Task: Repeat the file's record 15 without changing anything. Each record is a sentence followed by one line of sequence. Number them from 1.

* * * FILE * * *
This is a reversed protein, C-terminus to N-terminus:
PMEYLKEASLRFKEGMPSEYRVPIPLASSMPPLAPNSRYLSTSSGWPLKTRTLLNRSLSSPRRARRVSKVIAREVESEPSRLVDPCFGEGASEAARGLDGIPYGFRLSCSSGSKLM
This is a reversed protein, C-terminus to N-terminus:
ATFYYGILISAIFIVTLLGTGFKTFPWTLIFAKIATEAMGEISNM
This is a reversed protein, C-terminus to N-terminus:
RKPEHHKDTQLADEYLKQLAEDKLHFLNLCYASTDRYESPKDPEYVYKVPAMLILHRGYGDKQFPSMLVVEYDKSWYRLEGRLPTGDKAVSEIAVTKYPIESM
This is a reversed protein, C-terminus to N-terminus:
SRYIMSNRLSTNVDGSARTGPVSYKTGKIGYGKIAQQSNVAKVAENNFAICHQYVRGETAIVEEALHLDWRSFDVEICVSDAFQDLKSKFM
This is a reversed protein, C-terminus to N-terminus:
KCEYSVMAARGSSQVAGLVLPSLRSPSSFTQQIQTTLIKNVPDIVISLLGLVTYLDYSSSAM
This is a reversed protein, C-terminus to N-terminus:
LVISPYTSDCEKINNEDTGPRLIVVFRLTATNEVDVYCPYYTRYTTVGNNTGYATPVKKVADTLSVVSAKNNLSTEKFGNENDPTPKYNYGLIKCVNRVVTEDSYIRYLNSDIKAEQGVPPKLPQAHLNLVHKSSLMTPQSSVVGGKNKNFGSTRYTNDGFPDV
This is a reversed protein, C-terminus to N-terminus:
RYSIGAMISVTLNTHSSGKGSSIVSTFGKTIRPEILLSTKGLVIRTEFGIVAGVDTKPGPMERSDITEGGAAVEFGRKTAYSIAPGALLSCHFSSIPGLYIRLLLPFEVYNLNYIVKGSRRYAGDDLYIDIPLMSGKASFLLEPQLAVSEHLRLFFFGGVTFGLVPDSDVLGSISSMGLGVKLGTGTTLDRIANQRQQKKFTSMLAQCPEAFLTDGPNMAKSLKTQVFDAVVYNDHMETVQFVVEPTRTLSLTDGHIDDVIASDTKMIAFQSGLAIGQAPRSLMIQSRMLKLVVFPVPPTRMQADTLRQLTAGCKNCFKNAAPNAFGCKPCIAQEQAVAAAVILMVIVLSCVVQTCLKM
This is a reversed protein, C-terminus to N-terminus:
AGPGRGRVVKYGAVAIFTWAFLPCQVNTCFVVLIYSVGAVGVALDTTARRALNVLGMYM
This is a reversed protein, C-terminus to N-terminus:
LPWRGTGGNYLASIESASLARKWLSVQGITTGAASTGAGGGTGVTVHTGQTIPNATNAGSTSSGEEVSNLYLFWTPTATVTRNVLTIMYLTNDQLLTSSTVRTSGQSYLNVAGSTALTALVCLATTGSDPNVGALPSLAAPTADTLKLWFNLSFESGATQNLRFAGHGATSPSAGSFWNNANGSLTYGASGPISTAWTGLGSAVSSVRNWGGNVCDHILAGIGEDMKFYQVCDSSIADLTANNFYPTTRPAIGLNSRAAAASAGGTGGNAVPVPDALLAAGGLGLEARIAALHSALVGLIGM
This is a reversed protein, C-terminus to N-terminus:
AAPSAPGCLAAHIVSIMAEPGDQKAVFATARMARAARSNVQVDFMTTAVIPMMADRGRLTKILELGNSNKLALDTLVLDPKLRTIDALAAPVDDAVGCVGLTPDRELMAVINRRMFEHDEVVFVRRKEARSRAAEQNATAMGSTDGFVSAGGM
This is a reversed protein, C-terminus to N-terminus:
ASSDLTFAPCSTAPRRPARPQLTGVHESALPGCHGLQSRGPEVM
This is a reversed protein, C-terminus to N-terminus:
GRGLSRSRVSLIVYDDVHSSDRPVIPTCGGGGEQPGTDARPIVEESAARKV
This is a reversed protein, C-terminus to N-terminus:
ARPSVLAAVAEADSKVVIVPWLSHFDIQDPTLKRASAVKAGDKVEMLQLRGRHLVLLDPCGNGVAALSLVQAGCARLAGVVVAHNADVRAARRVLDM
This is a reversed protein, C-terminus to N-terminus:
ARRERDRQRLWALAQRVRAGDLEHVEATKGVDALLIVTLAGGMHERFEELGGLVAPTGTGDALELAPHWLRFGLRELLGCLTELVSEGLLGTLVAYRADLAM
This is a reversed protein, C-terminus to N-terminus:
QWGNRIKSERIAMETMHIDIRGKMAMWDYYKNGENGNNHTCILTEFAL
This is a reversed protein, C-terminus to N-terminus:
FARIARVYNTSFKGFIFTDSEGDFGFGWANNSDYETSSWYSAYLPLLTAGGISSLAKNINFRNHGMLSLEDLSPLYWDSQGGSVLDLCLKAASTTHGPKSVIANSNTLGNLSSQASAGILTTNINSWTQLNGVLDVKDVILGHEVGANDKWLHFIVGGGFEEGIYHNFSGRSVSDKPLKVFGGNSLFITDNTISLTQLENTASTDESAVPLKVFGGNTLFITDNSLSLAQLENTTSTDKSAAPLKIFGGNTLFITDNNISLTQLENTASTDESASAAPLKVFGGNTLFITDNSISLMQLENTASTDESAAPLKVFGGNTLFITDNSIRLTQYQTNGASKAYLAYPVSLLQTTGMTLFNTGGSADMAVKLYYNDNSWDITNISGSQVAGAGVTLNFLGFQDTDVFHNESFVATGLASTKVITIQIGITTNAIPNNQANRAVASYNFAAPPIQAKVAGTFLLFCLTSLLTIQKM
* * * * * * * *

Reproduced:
This is a reversed protein, C-terminus to N-terminus:
QWGNRIKSERIAMETMHIDIRGKMAMWDYYKNGENGNNHTCILTEFAL